For now, Airbnb’s 9 Earnings Per Share Rating means its profit record in the near and long term is superior to only 9% of all publicly traded companies. In most cases, you’d prefer companies with an EPS score of 80 or higher. The SMR Rating, analyzing sales, profit margins and return on equity, sits at the lowest possible E grade.

The I In CAN SLIM: Institutional Ownership

Fortunately, mutual funds are increasingly accumulating ABNB stock.

MarketSmith data shows the total number of mutual funds owning a piece of Airbnb hit 722 funds at the end of the first quarter vs. 656 in Q4 2020. Top funds holding a stake include Janus Henderson Enterprise Fund (JANEX), Franklin Growth (FKGRX), MFS Growth (MFEGX) and Barron Asset Retail (BARAX).

Management owns 2% of the entire company. The float, at 189 million shares, is rising. Yet, this float poses just a fraction of the 608.4 million shares outstanding. So, individual investors should prepare for secondary offerings of closely held shares that could hit the stock in the future.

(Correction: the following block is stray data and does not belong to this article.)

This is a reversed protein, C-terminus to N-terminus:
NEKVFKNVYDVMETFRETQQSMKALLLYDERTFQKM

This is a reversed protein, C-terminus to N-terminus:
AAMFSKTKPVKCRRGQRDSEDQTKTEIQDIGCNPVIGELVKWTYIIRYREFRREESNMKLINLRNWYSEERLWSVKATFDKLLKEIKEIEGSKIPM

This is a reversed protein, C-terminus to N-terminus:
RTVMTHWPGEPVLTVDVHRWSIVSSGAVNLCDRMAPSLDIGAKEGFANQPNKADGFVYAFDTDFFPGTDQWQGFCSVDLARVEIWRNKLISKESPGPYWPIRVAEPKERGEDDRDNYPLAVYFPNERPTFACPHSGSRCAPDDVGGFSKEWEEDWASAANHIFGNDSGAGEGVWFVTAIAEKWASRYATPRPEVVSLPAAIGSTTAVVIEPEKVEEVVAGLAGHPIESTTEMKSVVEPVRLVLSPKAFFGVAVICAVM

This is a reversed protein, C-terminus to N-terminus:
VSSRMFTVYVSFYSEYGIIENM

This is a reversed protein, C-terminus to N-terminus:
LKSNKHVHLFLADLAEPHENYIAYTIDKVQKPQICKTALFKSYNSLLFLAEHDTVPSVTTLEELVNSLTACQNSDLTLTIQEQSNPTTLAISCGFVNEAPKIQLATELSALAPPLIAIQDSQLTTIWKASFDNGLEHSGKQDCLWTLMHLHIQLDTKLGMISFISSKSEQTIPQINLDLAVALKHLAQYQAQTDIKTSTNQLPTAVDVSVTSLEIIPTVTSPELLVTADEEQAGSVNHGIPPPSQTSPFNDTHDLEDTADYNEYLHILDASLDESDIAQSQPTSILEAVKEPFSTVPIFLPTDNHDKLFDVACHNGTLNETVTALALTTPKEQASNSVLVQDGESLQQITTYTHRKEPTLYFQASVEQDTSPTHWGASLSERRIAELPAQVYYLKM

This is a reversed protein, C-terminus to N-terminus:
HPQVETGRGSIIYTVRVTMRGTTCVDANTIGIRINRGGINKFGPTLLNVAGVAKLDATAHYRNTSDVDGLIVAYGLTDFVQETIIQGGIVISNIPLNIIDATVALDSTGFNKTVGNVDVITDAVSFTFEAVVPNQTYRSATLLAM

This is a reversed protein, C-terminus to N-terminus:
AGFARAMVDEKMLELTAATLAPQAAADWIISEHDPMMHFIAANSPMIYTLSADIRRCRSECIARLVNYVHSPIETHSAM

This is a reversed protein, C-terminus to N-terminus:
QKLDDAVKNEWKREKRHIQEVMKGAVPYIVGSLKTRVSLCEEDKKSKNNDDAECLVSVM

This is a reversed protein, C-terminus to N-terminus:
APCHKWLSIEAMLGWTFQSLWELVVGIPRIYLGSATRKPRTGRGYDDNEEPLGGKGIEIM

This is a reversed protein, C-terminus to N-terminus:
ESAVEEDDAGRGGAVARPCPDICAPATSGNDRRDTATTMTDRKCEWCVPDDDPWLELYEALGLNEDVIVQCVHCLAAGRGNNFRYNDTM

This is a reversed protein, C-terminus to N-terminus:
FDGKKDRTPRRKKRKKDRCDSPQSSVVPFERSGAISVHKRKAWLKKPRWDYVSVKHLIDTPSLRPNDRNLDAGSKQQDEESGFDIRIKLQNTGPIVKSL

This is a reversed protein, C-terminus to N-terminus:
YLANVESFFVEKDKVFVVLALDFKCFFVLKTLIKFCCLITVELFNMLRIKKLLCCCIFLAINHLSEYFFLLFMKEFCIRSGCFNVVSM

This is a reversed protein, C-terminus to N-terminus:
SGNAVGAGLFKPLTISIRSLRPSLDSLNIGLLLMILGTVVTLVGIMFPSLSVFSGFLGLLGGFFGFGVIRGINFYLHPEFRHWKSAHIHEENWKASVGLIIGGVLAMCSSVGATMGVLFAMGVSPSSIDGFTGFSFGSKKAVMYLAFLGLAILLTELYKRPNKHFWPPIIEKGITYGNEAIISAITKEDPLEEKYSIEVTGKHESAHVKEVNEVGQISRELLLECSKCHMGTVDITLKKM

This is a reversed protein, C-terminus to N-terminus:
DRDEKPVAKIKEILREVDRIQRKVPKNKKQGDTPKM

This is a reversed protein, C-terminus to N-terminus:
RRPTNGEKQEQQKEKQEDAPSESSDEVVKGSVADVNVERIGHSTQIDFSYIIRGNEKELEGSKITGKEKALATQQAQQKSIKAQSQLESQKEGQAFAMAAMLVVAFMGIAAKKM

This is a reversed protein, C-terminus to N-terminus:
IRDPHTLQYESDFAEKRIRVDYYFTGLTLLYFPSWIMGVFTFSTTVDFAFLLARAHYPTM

Airbnb Stock In A Nutshell

While the stock is now forming a new base, a bullish chart pattern has yet to emerge. Plus, the stock still trades below its 50-day moving average and more than 30% off its all-time peak of 219.94.

This means the stock is not in the right position to stage an outstanding breakout. However, please listen to the end of Tuesday’s IBD Live show for suggestions on how a trend line could be drawn on the current chart action; this trend line identifies an aggressive entry point.

All in all, ABNB stock is not a buy right now. But watch for a great base to fully form. Patience could pay off in spades.

Please follow Chung on Twitter: @saitochung and @IBD_DChung